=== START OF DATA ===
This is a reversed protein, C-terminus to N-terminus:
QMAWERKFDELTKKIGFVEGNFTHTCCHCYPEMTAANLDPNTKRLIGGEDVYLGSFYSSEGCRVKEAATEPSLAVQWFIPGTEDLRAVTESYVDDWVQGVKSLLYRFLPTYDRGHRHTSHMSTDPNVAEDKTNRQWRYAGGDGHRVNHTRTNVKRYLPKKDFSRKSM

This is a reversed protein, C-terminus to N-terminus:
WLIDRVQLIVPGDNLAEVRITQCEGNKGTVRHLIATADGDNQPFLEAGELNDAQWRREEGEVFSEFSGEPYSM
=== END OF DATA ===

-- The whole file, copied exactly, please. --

This is a reversed protein, C-terminus to N-terminus:
QMAWERKFDELTKKIGFVEGNFTHTCCHCYPEMTAANLDPNTKRLIGGEDVYLGSFYSSEGCRVKEAATEPSLAVQWFIPGTEDLRAVTESYVDDWVQGVKSLLYRFLPTYDRGHRHTSHMSTDPNVAEDKTNRQWRYAGGDGHRVNHTRTNVKRYLPKKDFSRKSM

This is a reversed protein, C-terminus to N-terminus:
WLIDRVQLIVPGDNLAEVRITQCEGNKGTVRHLIATADGDNQPFLEAGELNDAQWRREEGEVFSEFSGEPYSM